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  Toyota Eagle GTP Mk II

  Article Image gallery (6) 89T004 Specifications  
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Country of origin:United States
Produced in:1989
Numbers built:6
Designed by:All American Racers for Toyota
Successor:Toyota Eagle GTP Mk III
Author:Wouter Melissen
Last updated:March 11, 2015
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Click here to download printer friendly versionDuring the 1980s, Toyota had gradually moved up the IMSA ranks with Celicas built and raced by Dan Gurney's All American Racers (AAR). Having successfully competed in the GTU and GTO categories, the next logical step was the GTP class for full prototypes. To get a toe in the water, AAR hastily built a test and development prototype in 1987. It was crashed heavily during its very first test and not rebuilt.

Following a hugely successful, championship winning season with the GTO Celica in 1988, a full GTP program for 1989 received the green light from Japan. Importantly, one of the biggest rivals in IMSA's top class would be Nissan. While AAR was again commissioned to design, build and race the GTP car, Toyota also asked them to run a Japanese-built, Toyota-engined Dome 88C alongside the new machine, primarily for the longer distance events.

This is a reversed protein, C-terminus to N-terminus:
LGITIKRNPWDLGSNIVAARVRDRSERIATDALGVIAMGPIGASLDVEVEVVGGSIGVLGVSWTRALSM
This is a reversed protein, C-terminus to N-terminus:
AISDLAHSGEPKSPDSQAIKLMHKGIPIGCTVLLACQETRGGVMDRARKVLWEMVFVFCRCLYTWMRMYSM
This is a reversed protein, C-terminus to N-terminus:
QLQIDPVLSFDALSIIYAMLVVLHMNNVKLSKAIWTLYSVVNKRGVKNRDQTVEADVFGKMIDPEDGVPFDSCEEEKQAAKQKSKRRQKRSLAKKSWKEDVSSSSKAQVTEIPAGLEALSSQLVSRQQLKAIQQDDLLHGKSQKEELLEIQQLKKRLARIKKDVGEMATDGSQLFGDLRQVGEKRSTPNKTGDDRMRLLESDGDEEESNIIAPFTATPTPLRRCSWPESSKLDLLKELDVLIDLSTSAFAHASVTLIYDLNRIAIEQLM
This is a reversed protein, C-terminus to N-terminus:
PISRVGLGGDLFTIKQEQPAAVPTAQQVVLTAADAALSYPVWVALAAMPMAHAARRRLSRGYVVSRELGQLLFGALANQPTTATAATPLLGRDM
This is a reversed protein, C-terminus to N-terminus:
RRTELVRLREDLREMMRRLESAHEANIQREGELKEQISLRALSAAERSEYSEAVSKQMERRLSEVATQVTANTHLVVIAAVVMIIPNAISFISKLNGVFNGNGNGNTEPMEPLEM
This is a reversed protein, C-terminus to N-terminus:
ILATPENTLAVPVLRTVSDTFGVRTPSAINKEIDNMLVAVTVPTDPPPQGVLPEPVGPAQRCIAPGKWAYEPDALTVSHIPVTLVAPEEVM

Tasked with the design of the GTP car were engineer Ron Hopkins and aerodynamicist Hiro Fujimori. Using their initials, the car was officially named the HF89 and a subsequent evolution the HF90. It was also referred to as the GTP Mk II as it was Toyota and AAR's second GTP design. Key in GTP design of the day was ground-effect aerodynamics and while not used on the Celica's AAR did have valuable experience with ground-effect on the team's Indy cars also designed by Hopkins.

Conventional in design, the GTP Mk II was built around an aluminium monocoque, which featured a honeycomb core for reinforcement. A separate rear subframe was used to mount the engine and gearbox. Suspension was by double wishbones on all four corners. Quite unusually, the springs and dampers were not mounted in-board to make more room for ground-effect tunnels. At the rear, they were mounted almost vertically for this very reason.

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  Article Image gallery (6) 89T004 Specifications